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S E A R C H    D V D B e a v e r

Directed by Robert Florey
USA 1941

 

Acclaimed but rarely seen film noir/crime gem from 1941 starring Peter Lorre who plays a disfigured watchmaker with a grudge against society embarks on a life of crime.

***

In this low-budget thriller, Peter Lorre plays Janos Szabo, an immigrant from Hungary who is a skilled craftsman. After he's caught in a fire, his face is horribly scarred; his terrifying appearance makes it impossible for him to get a job. With nowhere else to turn, Janos begins working for the criminal underworld. Janos begins having second thoughts about his life of crime when he falls in love.

***

Lorre is superlative as an immigrant watchmaker who arrives in America full of beaming enthusiasm for the promised land (his scenes with Beddoe, as the neighbourhood cop totally disarmed by his naive friendliness, are a joy), but whose reward is horrible disfigurement in a tenement fire. Forced to turn to crime to pay for the expensive facial mask without which he is unemployable, suicidally distressed by the betrayal of his own ideals, he is redeemed by the love of a blind girl (Evelyn Keyes)...a tender, totally unsentimental idyll ended when her death by violence leaves him to plot a cold-blooded, self-immolating revenge. With Lorre's own sensitive features serving miraculously as the expressionless 'mask', while Florey's direction and Franz Planer's camerawork put scarcely a foot wrong, the film effortlessly transcends its B horror status to become a bleak, plangently poetic little tragedy.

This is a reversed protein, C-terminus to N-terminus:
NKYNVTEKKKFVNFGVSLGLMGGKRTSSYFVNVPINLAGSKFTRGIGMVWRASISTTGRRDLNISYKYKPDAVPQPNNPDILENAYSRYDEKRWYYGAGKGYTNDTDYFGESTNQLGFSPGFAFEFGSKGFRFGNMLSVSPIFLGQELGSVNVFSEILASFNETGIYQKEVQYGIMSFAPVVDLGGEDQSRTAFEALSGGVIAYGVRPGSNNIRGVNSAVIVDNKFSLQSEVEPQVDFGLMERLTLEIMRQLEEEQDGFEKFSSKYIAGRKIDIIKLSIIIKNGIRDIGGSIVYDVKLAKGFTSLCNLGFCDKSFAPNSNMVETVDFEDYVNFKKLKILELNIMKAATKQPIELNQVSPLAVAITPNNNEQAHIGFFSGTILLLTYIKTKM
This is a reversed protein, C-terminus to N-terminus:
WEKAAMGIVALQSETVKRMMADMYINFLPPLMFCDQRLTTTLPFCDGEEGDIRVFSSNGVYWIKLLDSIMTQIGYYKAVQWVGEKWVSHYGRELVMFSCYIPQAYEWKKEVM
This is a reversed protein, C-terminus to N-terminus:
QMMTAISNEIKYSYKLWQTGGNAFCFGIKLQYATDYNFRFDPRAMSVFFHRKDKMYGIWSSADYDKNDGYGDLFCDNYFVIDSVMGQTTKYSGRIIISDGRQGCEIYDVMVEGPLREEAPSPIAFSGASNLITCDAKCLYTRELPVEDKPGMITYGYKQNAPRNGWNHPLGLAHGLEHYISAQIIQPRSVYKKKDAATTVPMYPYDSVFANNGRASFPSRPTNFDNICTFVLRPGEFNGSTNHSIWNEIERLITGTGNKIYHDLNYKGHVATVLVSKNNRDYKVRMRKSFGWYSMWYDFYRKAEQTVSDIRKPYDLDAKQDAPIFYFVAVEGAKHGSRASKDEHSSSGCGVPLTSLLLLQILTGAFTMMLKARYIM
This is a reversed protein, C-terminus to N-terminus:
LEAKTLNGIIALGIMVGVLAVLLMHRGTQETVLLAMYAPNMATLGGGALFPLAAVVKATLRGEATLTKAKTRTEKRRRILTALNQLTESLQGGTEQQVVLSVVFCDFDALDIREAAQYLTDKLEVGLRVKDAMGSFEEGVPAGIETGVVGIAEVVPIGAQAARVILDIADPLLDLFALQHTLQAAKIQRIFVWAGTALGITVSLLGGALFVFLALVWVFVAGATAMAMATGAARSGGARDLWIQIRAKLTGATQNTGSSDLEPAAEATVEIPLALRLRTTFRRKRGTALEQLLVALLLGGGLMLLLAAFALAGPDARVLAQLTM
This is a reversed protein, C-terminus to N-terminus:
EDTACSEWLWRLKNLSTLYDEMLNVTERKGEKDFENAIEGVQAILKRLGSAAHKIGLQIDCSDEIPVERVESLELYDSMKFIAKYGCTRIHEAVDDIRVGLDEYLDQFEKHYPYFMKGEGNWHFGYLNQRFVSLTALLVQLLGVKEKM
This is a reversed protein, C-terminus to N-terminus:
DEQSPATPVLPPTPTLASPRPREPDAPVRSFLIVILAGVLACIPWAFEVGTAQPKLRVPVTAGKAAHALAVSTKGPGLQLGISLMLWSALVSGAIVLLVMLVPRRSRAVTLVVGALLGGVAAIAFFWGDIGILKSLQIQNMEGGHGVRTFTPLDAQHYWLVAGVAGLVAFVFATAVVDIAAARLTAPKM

Excerpt from Timeout located HERE

Posters

Theatrical Release: January 14th, 1941

Reviews                                                                                                       More Reviews                                                                                       DVD Reviews

 

Review: Imprint - Region FREE - Blu-ray

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Distribution Imprint - Region FREE - Blu-ray
Runtime 1:08:05.915        
Video

1.33:1 1080P Dual-layered Blu-ray

Disc Size: 29,543,489,120 bytes

Feature: 19,791,015,936 bytes

Video Bitrate: 32.32 Mbps

Codec: MPEG-4 AVC Video

NOTE: The Vertical axis represents the bits transferred per second. The Horizontal is the time in minutes.

Bitrate Blu-ray:

Audio

LPCM Audio English 2304 kbps 2.0 / 48 kHz / 2304 kbps / 24-bit
Commentary:

LPCM Audio English 2304 kbps 2.0 / 48 kHz / 2304 kbps / 24-bit

Subtitles English, None
Features Release Information:
Studio:
Imprint

 

1.33:1 1080P Dual-layered Blu-ray

Disc Size: 29,543,489,120 bytes

Feature: 19,791,015,936 bytes

Video Bitrate: 32.32 Mbps

Codec: MPEG-4 AVC Video

 

Edition Details:

NEW Audio Commentary by film historian Alan K Rode (2020)
Peter Lorre: An Appreciation. Video Interview with film historian Alan K Rode (2021) (23:50)
Kim Newman Video Interview on Face Behind The Mask (2020) (19:37)


Blu-ray Release Date:
May, 2021
Transparent Blu-ray Case inside slipcase

Chapters 7

 

 

Comments:

NOTE: The below Blu-ray captures were taken directly from the Blu-ray disc.